Search Images Maps Play YouTube News Gmail Drive More »
Sign in
Screen reader users: click this link for accessible mode. Accessible mode has the same essential features but works better with your reader.


  1. Advanced Patent Search
Publication numberUS4650413 A
Publication typeGrant
Application numberUS 06/677,526
Publication dateMar 17, 1987
Filing dateNov 30, 1984
Priority dateDec 2, 1983
Fee statusLapsed
Also published asCA1237650A, CA1237650A1, DE3479234D1, EP0144918A2, EP0144918A3, EP0144918B1
Publication number06677526, 677526, US 4650413 A, US 4650413A, US-A-4650413, US4650413 A, US4650413A
InventorsMats Olsson, Roland Sandstrom
Original AssigneeAsea Stal Ab
Export CitationBiBTeX, EndNote, RefMan
External Links: USPTO, USPTO Assignment, Espacenet
Method and apparatus for activating fluids
US 4650413 A
The invention relates to method and apparatus for the combustion of fluidal fuels. The fuel is dispersed in combustion air and, in order to improve the combustion rate and efficiency, is exposed to a high particle velocity of a sound produced by a low frequency sound generator. The frequency of the sound is determined by the sound generator, the maximum frequency being 30 Hz. A reciprocating movement of combustion air and fuel particles entrained therein is obtained. The sound generator is a quarter wave type sound generator with a tubular resonator forming a diffuser at the open end thereof.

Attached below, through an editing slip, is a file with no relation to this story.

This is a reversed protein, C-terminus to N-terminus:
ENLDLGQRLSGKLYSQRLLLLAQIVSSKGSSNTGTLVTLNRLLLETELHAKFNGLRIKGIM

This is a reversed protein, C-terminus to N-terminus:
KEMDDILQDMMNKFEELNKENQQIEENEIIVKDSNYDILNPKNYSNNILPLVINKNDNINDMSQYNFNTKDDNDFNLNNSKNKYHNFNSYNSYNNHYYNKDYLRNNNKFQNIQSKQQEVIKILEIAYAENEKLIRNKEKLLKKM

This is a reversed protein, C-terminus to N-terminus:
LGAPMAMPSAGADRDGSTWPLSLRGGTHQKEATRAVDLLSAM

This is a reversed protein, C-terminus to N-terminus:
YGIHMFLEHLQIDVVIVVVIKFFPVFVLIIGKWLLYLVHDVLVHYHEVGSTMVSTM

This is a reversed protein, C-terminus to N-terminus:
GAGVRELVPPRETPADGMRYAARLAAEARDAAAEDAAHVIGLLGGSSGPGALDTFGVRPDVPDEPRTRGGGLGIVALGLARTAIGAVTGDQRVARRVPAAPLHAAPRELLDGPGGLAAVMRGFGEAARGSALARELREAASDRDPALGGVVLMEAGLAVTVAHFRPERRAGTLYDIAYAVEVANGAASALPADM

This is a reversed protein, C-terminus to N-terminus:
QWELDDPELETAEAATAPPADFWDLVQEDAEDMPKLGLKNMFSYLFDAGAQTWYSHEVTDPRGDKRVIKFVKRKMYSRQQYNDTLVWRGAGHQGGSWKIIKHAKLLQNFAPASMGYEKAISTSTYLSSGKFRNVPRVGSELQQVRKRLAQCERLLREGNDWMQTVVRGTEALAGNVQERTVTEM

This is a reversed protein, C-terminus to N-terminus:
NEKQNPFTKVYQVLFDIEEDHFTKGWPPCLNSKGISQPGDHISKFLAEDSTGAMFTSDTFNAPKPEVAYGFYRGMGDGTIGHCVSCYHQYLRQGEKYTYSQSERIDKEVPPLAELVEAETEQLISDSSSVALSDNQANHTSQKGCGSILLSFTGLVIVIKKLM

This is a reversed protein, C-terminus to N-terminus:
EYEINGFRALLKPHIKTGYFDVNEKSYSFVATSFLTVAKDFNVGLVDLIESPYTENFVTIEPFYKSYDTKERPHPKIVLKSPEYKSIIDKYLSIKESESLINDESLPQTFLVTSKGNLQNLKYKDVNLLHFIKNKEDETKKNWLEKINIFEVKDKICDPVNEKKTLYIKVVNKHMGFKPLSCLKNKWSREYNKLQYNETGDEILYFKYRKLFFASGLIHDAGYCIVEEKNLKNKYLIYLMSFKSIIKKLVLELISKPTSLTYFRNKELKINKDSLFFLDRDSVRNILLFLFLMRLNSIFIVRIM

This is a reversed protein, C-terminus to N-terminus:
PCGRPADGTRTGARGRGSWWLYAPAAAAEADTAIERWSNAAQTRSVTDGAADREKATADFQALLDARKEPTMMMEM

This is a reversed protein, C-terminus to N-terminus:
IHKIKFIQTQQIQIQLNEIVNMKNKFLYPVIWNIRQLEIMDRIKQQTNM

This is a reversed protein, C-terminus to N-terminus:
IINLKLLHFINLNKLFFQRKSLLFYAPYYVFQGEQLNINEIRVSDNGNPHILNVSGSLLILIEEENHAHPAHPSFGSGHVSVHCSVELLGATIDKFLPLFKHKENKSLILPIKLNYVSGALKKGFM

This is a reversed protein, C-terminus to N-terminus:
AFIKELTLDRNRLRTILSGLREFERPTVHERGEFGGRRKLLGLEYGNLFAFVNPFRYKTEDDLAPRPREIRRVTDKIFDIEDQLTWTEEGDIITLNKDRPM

Previous page
Next page
We claim:
1. A method of burning particulate fuels with combustion air in a combustion apparatus that includes a low frequency sound generator which provides a reciprocating movement to the combustion air and the fuel particles entrained therein, the low frequency sound generator including a resonator which has a closed end and an open end and has a fundamental tone, the maximum frequency of the fundamental tone being 60 Hz, the method including the steps of
(1) operating said sound generator at the fundamental tone of said resonator, and
(2) supplying combustion air and said particulate fuel to the resonator at a point where the particle velocity from the sound produced by said resonator will be substantially at a maximum so that said particulate material will become entrained in said combustion air and thereafter combust.
2. The method as defined in claim 1, including the step of passing at least a first portion of said combustion air through said resonator.
3. The method as defined in claim 2, including the step of passing a second portion of said combustion air around said open end of said resonator as a circular curtain.
4. The method as defined in claim 3, wherein the open end of said resonator defines an axial line therethrough, and wherein said second portion of said combustion air is caused to rotate around said axial line.